Management of Existing Forages
Understanding annual forage production under limited precipitation is critical. A drought management plan should ensure minimal impact to the rangeland resources. Carrying capacity should be adjusted and based on the amount of residual forage and anticipated current year’s growth. In the west, limited precipitation during the months of March through May will reduce annual forage production. Limit turn out numbers by employing culling techniques outlined in this article. Work closely with your IFA beef consultant to determine limiting nutrients and only supplement to maintain performance of your core herd. Aside from culling and weaning techniques, consider some additional options to extend the grazing season:
- Delay turn-out. Utilize carryover hay for the core herd.
- Split large pastures with temporary cross-fences. This will concentrate cattle and allow better utilization of existing forage.
- Do not be tempted to overgraze existing pastures. Recovery will be slow and subsequent annual forage production will be reduced for several years.
- Sound record keeping relative to forage production and grazing management is an important aspect of good ranch management.
Alternative Feeding Programs
Care must be taken when considering an alternative feeding program. These decisions must be based on production goals such as re-breeding cows, maintaining calving interval, and optimizing pounds of calf weaned per cow. All alternative feeding programs must minimize feed cost per pound of calf sold. Trying to maintain whole herd production during a drought using supplements often isn’t practical. Options to consider when examining alternative feeding programs:
- Cost of alternative forage availability and or purchased hay.
- Fully utilize local feeds to keep transportation costs down.
- Supplements should be used to offset deficiency of purchased low-quality feeds.
- Analyze forages prior to purchase.
- Utilize feed by-products and in emergency situations, substitute 1 pound of grain or concentrate feed for 2 pounds of alfalfa hay or 3 pounds of grass hay.
- Balance every ration against the animal’s requirements.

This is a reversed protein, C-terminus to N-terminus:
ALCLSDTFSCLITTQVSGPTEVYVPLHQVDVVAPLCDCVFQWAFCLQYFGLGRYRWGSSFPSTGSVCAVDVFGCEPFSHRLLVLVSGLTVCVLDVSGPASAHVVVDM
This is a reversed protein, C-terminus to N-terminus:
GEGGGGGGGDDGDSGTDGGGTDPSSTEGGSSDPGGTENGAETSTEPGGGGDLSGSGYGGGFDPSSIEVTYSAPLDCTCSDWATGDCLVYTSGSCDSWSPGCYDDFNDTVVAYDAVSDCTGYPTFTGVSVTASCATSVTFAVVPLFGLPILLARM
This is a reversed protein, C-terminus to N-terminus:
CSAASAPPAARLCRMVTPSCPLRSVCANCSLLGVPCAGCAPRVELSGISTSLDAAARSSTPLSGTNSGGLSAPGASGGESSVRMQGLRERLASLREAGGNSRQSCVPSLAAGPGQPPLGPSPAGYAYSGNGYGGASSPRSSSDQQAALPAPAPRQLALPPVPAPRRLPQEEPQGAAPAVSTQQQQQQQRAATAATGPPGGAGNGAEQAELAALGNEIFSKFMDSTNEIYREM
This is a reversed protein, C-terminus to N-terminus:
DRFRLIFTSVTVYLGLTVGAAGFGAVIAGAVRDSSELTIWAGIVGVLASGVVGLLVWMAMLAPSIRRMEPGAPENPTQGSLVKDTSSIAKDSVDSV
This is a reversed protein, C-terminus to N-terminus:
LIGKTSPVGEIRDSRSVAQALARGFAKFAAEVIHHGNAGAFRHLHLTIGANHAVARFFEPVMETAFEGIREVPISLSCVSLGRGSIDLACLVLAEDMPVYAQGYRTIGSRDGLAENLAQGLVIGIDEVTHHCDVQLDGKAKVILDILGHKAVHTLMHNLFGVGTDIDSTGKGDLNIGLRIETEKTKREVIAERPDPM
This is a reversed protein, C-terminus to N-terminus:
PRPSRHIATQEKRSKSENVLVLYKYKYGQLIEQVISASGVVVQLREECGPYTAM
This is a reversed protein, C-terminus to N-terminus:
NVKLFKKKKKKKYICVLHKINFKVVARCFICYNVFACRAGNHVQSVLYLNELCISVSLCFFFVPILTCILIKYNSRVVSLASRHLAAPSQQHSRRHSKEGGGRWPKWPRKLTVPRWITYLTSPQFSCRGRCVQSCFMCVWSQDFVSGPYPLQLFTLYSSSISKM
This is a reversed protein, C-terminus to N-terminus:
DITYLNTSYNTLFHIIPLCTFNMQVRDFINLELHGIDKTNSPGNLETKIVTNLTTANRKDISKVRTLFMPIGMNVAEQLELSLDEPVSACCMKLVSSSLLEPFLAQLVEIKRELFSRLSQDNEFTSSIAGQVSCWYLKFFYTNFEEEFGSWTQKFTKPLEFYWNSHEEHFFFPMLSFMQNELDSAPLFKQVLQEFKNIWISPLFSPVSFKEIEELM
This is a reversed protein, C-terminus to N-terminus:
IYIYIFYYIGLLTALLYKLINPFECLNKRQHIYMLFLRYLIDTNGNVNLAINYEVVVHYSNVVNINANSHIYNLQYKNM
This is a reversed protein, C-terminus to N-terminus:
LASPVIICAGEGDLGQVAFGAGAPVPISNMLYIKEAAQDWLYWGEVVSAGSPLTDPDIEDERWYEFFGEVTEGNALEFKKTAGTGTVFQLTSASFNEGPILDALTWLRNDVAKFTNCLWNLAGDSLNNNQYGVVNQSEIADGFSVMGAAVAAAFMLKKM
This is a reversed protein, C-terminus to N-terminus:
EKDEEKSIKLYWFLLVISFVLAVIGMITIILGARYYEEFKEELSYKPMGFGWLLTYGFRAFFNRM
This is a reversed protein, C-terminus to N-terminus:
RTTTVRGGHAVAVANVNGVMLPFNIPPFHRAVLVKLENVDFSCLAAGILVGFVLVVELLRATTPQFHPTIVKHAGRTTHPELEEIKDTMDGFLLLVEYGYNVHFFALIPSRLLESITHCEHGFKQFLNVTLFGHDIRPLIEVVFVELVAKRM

- Feed losses can be costly. Pay close attention to feed losses and change feed management to reduce those losses.
- Separate core herd by stage of production (age, lactation, early pregnancy, dry, and late pregnancy). Feed highest quality feeds to animals with the highest requirement.
- Lower quality feeds can be fed to cows during early to mid-pregnancy.
Preparation is Key
Drought events are cyclic in nature and livestock producers must have an active drought management plan. Effective plans should mitigate droughts' negative effects and ensure minimal damage to rangeland resources and minimal economic losses. Attempts to maintain whole herd inventory during a drought event by purchasing feeds might not be practical.
Producers must employ sound strategies to reduce forage demand on drought stressed resources. Key trigger events, such as measured soil moisture levels or measured annual precipitation will allow one to gauge current drought conditions. Measured trigger events must occur prior to the active forage growing season, which will allow time to implement effective drought management strategies.
Here to Help
Effective drought strategies must evaluate current livestock inventory, existing forage resources, and alternative feeding programs. Our IFA teams are here to help you navigate the potential drought season. Contact your local IFA Nutritionist or Sales Consultant to learn more about drought management strategies and asses your options
Written by Jim Lamb, PhD, PAS, IFA Feed and Nutrition and originally published in the IFA Cooperator magazine (vol. 88, no. 2) Summer 2022.